Advertisement
YOU ARE HERE: LAT HomeCollectionsIndians

HIND SITE

A Lion Roars in the Marsh

February 22, 1987|EVELYN De WOLFE | Times Staff Writer

What started out as an uneventful canoe ride staged for a silent movie scene back in 1915 led to a significant real estate purchase that would establish the birth place of Metro Goldwyn Mayer's roaring lion and the legendary Culver City "movie lot."

Thomas H. Ince, an early California film maker producing pictures at that time along the coast above Santa Monica, needed a stream of water deep enough to float three canoes full of Indians.

The Los Angeles River was ruled out as too shallow and the Colorado River as too distant, so Ince settled on La Ballona Creek, near the present junction of Washington and Culver boulevards. The creek--then a year-round river that flowed toward Playa del Rey--fed directly from the chain of marshes and lakes that stretched from the Hollywood Hills to the Baldwin Hills, and drained through the whole of the West Los Angeles region.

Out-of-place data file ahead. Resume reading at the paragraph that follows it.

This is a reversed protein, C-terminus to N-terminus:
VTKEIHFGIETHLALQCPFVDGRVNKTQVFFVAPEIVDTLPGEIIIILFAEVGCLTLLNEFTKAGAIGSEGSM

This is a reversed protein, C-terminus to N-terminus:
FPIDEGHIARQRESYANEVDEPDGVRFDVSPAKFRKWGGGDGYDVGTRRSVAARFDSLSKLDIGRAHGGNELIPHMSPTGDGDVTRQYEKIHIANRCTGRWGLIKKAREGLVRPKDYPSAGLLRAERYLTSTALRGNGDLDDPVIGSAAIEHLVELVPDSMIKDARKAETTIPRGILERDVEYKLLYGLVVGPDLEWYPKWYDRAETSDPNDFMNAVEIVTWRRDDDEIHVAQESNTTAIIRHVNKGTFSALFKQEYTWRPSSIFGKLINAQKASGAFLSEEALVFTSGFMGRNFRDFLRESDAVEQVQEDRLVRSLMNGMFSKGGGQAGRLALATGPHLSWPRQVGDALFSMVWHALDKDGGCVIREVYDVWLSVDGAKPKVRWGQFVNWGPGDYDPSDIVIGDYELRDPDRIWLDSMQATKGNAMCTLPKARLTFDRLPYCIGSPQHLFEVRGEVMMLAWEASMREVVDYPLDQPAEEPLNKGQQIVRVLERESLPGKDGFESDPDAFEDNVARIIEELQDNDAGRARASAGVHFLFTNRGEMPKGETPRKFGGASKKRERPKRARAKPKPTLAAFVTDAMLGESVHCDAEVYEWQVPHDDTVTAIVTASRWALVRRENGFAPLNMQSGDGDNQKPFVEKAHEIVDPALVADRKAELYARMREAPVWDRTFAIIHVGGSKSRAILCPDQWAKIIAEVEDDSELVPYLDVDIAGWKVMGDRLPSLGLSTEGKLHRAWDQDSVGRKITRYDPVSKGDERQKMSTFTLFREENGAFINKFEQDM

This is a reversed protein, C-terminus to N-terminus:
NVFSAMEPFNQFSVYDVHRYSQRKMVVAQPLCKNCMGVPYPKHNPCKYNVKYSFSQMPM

With megaphone in hand, Ince called for "ACTION!", and the three canoes, filled with Indians, were sent floating down the creek under the bridge at Casserini Ranch. The event was witnessed by interested spectators, among them Harry H. Culver, who two years earlier, had laid the foundation for the budding new city that bears his name.

But Ince did more than shoot his movie on La Ballona Creek. He also bought a piece of the original La Ballona Ranch and a small portion of land on Washington Boulevard at 6th Street, just across from the subdivision of Palms--the site that later formed the beginnings of the MGM lot.

In 1917, Ince deeded his land to the New York Motion Picture Co. (where Keystone and Biograph pictures had been produced, as well as films by Triangle Studio--Griffith, Ince and Sennett).

Two years later, Goldwyn Pictures Corp. succeeded to the title of that property and to that of an adjoining piece of land. The firm was later acquired and merged with Marcus Loew's Metro Pictures, and in 1924, after Louis B. Mayer had joined the company, it became known as the Metro Goldwyn Mayer Studios with its well-known roaring lion image that is familiar throughout the world.

Advertisement
Los Angeles Times Articles
|
|
|